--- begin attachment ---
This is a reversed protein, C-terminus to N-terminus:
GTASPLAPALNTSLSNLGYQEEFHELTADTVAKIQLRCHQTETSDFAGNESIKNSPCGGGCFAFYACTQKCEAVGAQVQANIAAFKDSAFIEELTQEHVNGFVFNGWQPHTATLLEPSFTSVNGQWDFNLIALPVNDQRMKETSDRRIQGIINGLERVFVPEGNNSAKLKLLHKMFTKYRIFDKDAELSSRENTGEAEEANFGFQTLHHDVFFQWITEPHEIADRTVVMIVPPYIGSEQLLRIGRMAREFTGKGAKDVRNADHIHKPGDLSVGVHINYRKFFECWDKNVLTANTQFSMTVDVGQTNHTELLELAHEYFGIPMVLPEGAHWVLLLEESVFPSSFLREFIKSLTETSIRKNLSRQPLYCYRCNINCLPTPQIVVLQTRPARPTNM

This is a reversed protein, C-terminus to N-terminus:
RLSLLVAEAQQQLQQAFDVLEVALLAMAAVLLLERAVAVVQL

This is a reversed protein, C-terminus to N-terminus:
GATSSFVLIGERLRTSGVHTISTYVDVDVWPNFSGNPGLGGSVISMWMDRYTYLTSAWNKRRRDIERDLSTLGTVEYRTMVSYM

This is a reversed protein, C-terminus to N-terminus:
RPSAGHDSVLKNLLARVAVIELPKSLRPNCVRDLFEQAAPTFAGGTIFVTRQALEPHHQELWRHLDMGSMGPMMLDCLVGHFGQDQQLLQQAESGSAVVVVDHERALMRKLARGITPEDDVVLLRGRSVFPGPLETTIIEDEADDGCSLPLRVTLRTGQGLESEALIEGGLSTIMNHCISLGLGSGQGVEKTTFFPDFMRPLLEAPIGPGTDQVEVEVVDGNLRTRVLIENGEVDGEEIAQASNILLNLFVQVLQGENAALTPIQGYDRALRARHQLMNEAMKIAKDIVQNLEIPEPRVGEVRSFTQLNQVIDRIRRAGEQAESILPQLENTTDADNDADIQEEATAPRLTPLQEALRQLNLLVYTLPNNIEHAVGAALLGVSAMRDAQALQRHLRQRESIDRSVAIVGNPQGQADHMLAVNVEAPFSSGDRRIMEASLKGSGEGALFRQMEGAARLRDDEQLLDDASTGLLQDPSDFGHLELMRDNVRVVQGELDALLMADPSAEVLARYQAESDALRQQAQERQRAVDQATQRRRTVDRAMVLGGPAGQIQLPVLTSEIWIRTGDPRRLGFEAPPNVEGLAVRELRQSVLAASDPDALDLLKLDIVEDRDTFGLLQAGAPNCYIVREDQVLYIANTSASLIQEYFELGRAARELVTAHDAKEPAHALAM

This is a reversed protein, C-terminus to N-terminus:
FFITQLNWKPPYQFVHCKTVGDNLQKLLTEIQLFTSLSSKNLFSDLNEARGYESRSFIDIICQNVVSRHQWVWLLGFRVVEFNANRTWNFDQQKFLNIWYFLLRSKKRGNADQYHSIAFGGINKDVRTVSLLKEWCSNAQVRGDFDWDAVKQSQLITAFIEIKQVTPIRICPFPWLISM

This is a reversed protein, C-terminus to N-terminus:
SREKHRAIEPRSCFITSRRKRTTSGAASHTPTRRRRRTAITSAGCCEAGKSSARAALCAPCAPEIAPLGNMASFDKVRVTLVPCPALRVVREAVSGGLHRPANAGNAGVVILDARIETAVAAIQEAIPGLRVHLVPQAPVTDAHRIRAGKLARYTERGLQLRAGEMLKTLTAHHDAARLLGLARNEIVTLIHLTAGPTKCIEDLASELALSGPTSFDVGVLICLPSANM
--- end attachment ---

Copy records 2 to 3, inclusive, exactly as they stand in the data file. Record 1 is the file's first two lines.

This is a reversed protein, C-terminus to N-terminus:
RLSLLVAEAQQQLQQAFDVLEVALLAMAAVLLLERAVAVVQL

This is a reversed protein, C-terminus to N-terminus:
GATSSFVLIGERLRTSGVHTISTYVDVDVWPNFSGNPGLGGSVISMWMDRYTYLTSAWNKRRRDIERDLSTLGTVEYRTMVSYM